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November 17, 2011
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US Justice Dept. to probe Fla. police shootings

The former police chief, Miguel Exposito, defended the shootings as justified

By Curt Anderson
Associated Press

MIAMI — The U.S. Justice Department announced Thursday it will investigate whether Miami police violated the civil rights of seven African-American suspects fatally shot by officers in an eight-month span.

Thomas Perez, assistant attorney general for civil rights, and Miami U.S. Attorney Wifredo Ferrer said the probe will focus on whether there was a "pattern or practice" within the Miami Police Department that led to violations of constitutional rights. The investigation is not criminal in nature.

The shootings in inner-city Miami, from July 2010 to February 2011, sparked outrage in the African-American community and led to protests at City Hall. The National Association for the Advancement of Colored People and the American Civil Liberties Union, among others, demanded a federal investigation.

The former police chief, Miguel Exposito, defended the shootings as justified and said they resulted from confrontations caused by more aggressive police tactics in high-crime areas plagued by gangs.

Exposito was fired in September for disobeying orders from the city manager. The current interim chief, Manuel Orosa, welcomes the investigation and has already ordered a top-to-bottom review of all practices within the department, said his spokesman, Maj. Delrish Moss.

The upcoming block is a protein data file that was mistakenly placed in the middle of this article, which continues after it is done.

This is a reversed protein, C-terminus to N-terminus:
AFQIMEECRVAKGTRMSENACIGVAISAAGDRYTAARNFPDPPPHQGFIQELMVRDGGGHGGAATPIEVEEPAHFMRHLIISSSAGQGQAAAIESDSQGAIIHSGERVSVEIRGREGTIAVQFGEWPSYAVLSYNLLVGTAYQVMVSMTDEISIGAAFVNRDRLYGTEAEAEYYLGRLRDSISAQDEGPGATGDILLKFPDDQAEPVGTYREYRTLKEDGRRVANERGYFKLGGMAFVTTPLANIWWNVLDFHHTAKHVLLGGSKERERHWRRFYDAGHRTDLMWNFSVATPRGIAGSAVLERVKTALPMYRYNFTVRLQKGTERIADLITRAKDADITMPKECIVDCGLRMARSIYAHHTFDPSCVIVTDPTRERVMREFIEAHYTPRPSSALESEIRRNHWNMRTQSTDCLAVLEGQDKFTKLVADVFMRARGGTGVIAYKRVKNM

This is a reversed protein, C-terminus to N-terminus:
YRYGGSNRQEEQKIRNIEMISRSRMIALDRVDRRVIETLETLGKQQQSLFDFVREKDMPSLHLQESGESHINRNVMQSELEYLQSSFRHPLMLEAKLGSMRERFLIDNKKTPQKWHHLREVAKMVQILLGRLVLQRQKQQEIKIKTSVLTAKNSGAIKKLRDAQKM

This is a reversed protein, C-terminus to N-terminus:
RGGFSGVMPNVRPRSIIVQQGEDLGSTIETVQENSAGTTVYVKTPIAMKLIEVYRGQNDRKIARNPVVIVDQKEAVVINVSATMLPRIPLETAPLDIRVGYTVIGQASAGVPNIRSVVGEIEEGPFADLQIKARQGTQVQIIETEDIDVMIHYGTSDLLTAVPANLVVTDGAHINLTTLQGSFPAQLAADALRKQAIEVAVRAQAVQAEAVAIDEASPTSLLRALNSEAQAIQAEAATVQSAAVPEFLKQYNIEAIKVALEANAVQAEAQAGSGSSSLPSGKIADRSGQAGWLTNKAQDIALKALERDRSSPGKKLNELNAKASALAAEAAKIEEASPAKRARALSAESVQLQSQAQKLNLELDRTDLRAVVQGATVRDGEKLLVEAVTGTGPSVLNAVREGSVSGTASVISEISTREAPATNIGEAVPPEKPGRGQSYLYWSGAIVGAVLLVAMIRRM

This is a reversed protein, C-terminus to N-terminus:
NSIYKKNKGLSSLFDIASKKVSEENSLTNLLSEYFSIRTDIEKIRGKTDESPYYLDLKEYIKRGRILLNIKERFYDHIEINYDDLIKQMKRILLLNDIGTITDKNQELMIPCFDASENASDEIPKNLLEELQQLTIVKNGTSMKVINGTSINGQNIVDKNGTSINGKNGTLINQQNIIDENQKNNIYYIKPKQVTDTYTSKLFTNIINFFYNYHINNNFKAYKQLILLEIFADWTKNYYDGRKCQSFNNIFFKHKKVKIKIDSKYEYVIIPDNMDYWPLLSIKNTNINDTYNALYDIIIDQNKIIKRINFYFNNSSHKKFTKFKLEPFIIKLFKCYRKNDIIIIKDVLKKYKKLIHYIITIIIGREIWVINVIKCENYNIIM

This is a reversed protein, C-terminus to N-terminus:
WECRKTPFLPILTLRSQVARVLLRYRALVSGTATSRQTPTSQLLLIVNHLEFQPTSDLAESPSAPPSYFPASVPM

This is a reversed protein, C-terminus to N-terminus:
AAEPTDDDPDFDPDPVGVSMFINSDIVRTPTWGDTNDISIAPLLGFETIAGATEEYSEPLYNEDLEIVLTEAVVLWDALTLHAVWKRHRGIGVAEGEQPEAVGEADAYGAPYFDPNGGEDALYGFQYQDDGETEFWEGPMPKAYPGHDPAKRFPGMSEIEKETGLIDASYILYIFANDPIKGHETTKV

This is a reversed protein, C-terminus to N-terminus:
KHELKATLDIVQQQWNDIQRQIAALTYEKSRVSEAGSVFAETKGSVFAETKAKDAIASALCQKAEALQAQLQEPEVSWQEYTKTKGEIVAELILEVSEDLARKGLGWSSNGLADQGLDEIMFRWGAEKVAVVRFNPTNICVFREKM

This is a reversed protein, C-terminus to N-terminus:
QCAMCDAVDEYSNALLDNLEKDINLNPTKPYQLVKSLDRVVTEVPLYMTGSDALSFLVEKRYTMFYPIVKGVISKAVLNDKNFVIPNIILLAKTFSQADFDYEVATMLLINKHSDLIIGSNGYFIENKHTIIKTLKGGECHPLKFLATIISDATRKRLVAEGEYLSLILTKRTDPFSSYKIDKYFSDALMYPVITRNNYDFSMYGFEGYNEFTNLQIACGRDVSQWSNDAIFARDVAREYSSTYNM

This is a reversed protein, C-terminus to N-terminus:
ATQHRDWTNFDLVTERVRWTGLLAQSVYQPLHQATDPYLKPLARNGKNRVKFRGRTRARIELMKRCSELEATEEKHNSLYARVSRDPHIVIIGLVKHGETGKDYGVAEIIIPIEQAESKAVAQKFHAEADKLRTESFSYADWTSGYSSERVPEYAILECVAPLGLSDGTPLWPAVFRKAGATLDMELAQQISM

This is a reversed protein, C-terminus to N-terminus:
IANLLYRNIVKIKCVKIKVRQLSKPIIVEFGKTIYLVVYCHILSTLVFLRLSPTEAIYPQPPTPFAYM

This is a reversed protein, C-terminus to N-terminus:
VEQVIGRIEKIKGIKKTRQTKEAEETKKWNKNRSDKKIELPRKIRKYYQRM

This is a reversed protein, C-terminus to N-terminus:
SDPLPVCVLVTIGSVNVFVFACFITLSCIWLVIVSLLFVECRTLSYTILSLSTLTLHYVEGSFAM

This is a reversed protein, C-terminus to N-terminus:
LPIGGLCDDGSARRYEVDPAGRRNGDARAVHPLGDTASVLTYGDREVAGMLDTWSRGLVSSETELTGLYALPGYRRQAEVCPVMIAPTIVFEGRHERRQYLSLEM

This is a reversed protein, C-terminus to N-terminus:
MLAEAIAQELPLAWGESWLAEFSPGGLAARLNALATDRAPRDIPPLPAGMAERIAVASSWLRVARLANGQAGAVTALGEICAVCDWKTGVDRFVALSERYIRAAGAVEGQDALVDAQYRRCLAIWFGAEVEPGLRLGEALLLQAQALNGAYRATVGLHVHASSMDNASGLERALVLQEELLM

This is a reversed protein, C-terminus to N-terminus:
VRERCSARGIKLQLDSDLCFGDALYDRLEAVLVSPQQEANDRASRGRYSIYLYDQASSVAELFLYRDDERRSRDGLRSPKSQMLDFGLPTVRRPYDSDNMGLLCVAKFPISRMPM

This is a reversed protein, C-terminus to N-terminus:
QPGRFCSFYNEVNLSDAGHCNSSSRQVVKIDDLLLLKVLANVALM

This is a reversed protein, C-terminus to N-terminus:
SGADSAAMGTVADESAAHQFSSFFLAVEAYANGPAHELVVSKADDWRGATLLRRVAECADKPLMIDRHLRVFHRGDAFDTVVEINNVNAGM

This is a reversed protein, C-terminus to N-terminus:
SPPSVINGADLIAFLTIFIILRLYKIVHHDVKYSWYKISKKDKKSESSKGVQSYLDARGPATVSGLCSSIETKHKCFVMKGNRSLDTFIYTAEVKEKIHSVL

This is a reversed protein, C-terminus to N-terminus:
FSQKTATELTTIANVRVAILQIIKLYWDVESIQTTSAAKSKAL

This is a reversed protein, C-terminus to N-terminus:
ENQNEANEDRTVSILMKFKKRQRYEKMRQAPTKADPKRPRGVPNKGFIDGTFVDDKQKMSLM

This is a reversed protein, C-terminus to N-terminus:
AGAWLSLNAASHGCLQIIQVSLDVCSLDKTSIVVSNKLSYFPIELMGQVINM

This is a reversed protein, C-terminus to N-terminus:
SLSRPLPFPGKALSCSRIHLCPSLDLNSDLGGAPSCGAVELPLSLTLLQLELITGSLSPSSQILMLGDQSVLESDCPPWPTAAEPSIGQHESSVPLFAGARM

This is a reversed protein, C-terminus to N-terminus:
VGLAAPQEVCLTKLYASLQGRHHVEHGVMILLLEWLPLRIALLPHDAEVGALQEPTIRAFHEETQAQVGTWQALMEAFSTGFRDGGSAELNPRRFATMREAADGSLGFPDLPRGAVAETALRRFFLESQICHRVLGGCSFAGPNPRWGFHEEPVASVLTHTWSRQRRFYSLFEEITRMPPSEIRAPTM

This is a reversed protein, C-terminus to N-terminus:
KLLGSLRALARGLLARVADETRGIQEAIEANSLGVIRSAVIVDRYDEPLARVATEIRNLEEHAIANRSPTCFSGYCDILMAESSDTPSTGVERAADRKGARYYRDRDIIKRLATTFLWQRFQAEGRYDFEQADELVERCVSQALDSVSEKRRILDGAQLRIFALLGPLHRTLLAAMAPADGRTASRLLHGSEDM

"The more people looking at what we do, the more it makes us more capable of serving the community," Moss said.

The question of whether the shootings were justified has been under review for months by the Miami-Dade State Attorney's Office.

Earlier this decade, the Justice Department launched a broad investigation into Miami Police Department tactics after several controversial police shootings. But that probe in 2003 reached no conclusion about whether department policies caused civil rights violations.

Associated PressCopyright 2014 Associated Press. All rights reserved. This material may not be published, broadcast, rewritten, or redistributed.

Copyright 2011 Associated Press






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